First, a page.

Off topic: In-house translators ("Once upon a time in Translatorland there lived a little Translator...")
Thread poster: Mervyn Henderson

Mervyn Henderson  Identity Verified
Spain
Local time: 23:44
Member
Spanish to English
+ ...
Jul 21, 2007

Once upon a time in Translatorland there lived a little Translator. Not a nasty, dirty, horrid little Translator such as you might find living in a horrible little hole in the ground, but a good-natured friendly little Translator who lived in a nice little flat in the capital of Translatorland, Wordtown.

The Little Translator was not actually a Translator as such yet, but he had been to Translator University and had done many exams, and was looking for his first job in Wordtown.

One day he saw an advert in the Wordtown Chronicle, "In-House Translator Required - Opportunity". "In-House Translator, that could be me!", the Little Translator said to himself. How happy the Little Translator was! He rushed excitedly about the flat, uttering little cries of joy, gathering up his CV and certificates and all his Important Papers and this and that, and went to the address.

He had a little difficulty finding this address, because it was a long long way from the centre of town. He went up a set of rickety old stairs, up up up went the Little Translator right to the top where it was very dark, and knocked on the door with a plate saying "Translations Anytime". There was a rather strong smell of smoke on the landing.

A tall man with a big big smile opened the door. Really, his smile was enormous, absolutely huge, although the teeth were all yellow. "I've come about the In-House Translator ad in the Chronicle", said the Little Translator. "I want to be an In-House Translator, you see."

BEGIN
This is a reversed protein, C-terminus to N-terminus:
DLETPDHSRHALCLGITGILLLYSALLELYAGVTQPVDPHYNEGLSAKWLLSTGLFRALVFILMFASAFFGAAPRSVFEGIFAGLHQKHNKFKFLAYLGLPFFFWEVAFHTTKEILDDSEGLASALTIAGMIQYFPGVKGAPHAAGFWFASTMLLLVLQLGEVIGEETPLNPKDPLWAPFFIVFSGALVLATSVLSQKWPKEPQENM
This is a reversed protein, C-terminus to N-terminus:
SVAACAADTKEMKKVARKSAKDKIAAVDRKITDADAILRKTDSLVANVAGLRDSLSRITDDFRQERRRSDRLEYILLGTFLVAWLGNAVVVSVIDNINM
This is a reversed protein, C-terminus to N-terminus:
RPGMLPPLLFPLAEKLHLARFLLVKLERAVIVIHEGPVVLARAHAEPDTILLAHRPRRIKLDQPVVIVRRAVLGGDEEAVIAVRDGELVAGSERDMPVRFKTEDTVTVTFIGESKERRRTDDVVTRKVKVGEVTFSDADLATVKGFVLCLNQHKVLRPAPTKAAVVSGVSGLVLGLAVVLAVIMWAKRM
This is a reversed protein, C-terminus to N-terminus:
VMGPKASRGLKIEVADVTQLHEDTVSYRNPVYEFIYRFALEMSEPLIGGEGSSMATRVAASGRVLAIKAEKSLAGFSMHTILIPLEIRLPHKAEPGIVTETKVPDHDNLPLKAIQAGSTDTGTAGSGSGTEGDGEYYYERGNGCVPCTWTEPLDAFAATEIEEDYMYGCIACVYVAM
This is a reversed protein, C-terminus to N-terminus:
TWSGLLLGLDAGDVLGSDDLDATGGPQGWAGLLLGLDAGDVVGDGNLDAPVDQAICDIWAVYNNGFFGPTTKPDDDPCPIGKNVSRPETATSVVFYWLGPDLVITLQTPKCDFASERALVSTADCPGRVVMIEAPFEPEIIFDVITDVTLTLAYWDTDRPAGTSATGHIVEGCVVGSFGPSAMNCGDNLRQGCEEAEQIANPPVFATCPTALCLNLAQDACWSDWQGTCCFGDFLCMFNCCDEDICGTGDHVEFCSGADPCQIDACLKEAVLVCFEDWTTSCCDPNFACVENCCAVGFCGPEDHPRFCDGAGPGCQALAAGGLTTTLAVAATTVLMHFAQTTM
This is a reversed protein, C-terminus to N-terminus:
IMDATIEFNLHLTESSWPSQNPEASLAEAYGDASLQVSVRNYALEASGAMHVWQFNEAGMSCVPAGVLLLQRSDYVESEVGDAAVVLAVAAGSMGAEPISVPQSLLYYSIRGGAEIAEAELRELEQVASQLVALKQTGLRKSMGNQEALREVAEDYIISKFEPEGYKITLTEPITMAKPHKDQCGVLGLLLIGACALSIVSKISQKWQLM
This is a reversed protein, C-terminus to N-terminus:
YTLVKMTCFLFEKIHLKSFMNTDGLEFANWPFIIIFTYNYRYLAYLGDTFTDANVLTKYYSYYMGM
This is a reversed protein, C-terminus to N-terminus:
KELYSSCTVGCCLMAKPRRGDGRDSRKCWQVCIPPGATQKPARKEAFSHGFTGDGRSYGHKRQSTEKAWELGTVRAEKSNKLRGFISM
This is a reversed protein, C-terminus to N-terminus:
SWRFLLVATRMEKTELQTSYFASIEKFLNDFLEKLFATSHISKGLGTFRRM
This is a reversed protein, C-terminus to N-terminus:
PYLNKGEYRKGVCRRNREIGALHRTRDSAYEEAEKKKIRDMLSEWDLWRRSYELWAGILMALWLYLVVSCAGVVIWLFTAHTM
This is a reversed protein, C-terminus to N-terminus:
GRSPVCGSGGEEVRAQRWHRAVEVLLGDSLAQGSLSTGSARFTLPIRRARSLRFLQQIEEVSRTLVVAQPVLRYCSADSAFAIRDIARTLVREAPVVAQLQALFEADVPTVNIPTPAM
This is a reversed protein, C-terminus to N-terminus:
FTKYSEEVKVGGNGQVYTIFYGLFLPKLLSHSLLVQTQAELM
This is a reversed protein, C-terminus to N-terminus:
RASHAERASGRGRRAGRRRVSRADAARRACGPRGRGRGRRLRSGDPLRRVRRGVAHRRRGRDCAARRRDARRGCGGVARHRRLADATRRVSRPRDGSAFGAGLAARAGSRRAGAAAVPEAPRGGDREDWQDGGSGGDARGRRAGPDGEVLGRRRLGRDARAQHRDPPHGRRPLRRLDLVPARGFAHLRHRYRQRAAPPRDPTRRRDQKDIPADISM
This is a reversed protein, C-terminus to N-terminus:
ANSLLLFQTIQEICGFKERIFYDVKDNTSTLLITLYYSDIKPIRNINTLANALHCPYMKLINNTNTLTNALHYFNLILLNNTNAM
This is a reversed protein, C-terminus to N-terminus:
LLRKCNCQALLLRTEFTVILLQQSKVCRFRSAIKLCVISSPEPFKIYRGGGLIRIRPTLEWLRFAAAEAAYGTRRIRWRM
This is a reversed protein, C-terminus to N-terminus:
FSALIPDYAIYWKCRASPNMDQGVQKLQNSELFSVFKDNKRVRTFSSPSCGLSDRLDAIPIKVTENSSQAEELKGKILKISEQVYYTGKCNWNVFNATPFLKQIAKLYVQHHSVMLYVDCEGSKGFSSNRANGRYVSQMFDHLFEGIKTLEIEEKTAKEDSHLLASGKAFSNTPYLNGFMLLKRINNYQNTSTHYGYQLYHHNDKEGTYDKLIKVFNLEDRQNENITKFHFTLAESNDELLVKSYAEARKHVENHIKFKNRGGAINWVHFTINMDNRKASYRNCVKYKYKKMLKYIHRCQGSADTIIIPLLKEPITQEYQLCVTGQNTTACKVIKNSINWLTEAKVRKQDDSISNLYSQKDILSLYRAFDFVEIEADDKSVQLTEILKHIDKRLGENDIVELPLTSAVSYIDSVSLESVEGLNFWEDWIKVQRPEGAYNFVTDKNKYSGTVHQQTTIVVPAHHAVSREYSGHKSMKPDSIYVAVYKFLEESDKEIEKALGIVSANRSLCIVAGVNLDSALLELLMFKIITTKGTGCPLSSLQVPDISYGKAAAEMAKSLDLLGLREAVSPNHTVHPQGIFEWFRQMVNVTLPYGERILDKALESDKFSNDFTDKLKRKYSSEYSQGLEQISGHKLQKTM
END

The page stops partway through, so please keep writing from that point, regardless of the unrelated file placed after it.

"Of course, of course, come straight in", said the man with another big smile.

The Little Translator opened up his little briefcase and took out all his papers and things. "Here you are, Sir,", he said, "as you can see, I studied at Wordtown University and I have all the qualifications you need here. I did a post-graduate in Very Very Hard Translations, with a thesis on the Copulative Maladjustment of Esperanto."

"Certainly, certainly", said the man from Translations Anytime, taking the papers and placing them on a rather dusty shelf behind his chair. "This is all fine, quite excellent in fact, and our panel of experts will certainly subject your qualifications to an in-depth analysis, but here at Translations Anytime what is more important is Attitude."

He said it just like that, too - "Attitude", with a capital A. "Attitude?" said the Little Translator, puzzled. "I'm not sure I know what you mean".

The man laughed a long, long laugh. "Never mind, never mind, you'll see. If I decide to take you on - and I'm not saying I will, mind, because I've fifty interviews this morning, and another fifty tomorrow - I'll teach you Attitude all right."

"Oh", said the Little Translator ...


.....

...


to be continued at some point

[Subject edited by staff or moderator 2007-07-21 19:11]


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Yolande Haneder  Identity Verified
Local time: 23:44
German to French
+ ...
Is that not a bit extreme and cynical?? Jul 21, 2007

I think the PM who made 100 interviews didn't make his job quite properly in the first time.

[Edited at 2007-07-21 16:37]


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Mervyn Henderson  Identity Verified
Spain
Local time: 23:44
Member
Spanish to English
+ ...
TOPIC STARTER